Eurasian Wigeon (rare), Pied-billed Grebe + a pair of Harlequin Ducks

The fun started last Friday afternoon after work.   In addition to observing Red-breasted Mergansers’ courtship displays, I had brief views of a pair of Harlequin Ducks (rare) at Gairloch Gardens, in Oakville.  It’s a serene little spot.

Harlequin Ducks (female and male)

Harlequin Ducks (female and male)

I noted the Eurasian Wigeon (rare) was still present at Tommy Thompson Park in Toronto.   The park is huge (23.2 kilometres) and I don’t have the stamina to walk every path, cell and embayment.  As I still wasn’t sure where to start my search on Saturday (I hadn’t read the previous night’s posting offering specific directions) I asked a local birder where I could possibly find the wigeon. He pointed out two areas on the map to the park.  Per his advice, I took a photograph of the map and started out.  As I made my way down a trail, a birder ahead of me was scanning the water with a scope.  I walked softly so as not to disturb him but made a noise or two so as not to give him a fright.  Didn’t work!  We chatted briefly.  He told me the wigeon had been seen in the company of Redheads.  I thanked him, bid adieu then continued on my merry way until these three impeded my progress.

Killdeer

Killdeer

I travelled onwards until I saw what I initially thought was a private home.  Turns out it was a sailing club.  I headed to the water’s edge to check the waterfowl.  Soon I was joined by two birders.  We scanned the water together and ultimately found the Eurasian Wigeon!

Eurasian Wigeon

Eurasian Wigeon

The lighting was sub-optimal and the wigeon somewhat distant from shore but we were happy to find it.  Here is a video posted by Luc Fazio who stated, “This rare Eurasian Wigeon…has been giving great looks and good comparison to other ducks. Its creamy head on the RUFOUS face and neck with a gray body distinguish it from our American Wigeon. Although it is an annual rarity in Southern Ontario, In Toronto Metropolitan Area it is very rare.

Other birds:

male Common Merganser

male Common Merganser

A pair of Common Mergansers

A pair of Common Mergansers

I headed off to High Park in search of an Eared Grebe as I haven’t eyeballed any this winter.  First, I stopped to check in on the Wood Ducks.

male Wood Duck

male Wood Duck

Next, a pause at the Grenadier Restaurant for coffee and stick-to-my-ribs-keep-me-full-rice pudding.  I found a Red-breasted Nuthatch in a pine near the restaurant, same spot as last visit.  Nice!

Then off to the Grenadier Pond where one of the two Wild Turkeys was calling from the Hillside Gardens.  Previously there was some thought that the turkeys were domesticated. They have since been confirmed to be wild.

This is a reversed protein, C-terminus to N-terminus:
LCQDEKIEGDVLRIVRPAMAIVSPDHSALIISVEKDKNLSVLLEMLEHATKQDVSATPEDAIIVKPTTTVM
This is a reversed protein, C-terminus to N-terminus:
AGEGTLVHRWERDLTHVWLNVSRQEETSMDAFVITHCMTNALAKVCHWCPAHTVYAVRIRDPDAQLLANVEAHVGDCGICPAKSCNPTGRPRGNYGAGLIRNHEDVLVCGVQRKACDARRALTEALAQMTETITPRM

Wild Turkey at High Park

Wild Turkey at High Park

Chatted with a chap who kindly directed me to the whereabouts of the Eared Grebe.  En route I found three male Northern Shovelers, two female Ring-necked Ducks and not one but two Horned Grebes and an American Coot!  Fantastic!

Pied-billed Grebe at High Park

Pied-billed Grebe at High Park

Pied-billed Grebe

Pied-billed Grebe

Pied-billed Grebe a bit closer to shore

Pied-billed Grebe a bit closer to shore

For comparison of species here is a look at a Horned Grebe photographed at Lasalle Marina.

Horned Grebe

Horned Grebe

I’ve been trying to work in some birding after work.  Rewards for the effort includes spending time with transitioning Ruddy Ducks, a female Cowbird and a co-operative American Robin.  I developed a soft spot for Ruddys after learning of the cull in England.

male Ruddy Duck

male Ruddy Duck

Ruddy Ducks

Ruddy Ducks

Female Cowbird

Female Cowbird

American Robin

American Robin

I am developing a liking for starlings.

European Starling

European Starling

Had a bit o’fun with these two Ring-necked Gulls.

Opposite

Opposite

Right

Left

Left

Right

Last Sunday we hit Hendrie Valley and the Royal Botanical Gardens. We were warmed at the thought that a considerate soul left some suet for the birds.

Poor Downy Woodpecker does not realize muffin is not good for him

Poor Downy Woodpecker does not realize muffin is not good for him

On closer inspection, we discovered it was actually muffin bits. We quickly removed what was left.

female Red-bellied Woodpecker

female Red-bellied Woodpecker

Red-bellied Woodpecker scooping up muffin bits

Red-bellied Woodpecker consuming muffin crumbs stashed by Downy Woodpecker

This is the second week I’ve found human food left for the birds. I believe I know who is responsible. Last week the individual left these.

Cheerios offered to birds

Cheerios offered to birds

When spoken to by myself and later by other birders, we received an identical response. “It’s whole-wheat Cheerios. It’s good for them.” I removed the cereal once there was some distance between us.

Can't say this enough

Can’t say this enough

We walked the trail for a bit photographing some regulars:

White-breasted Nuthatch

White-breasted Nuthatch

Song Sparrow

Song Sparrow

We ended our morning with a visit to the Royal Botanical Grounds and the Reptile Rendezvous exhibit:

On RBG grounds

On RBG grounds

Western Diamondback Rattlesnake

Western Diamondback Rattlesnake

Veiled Chameleon

Veiled Chameleon

 

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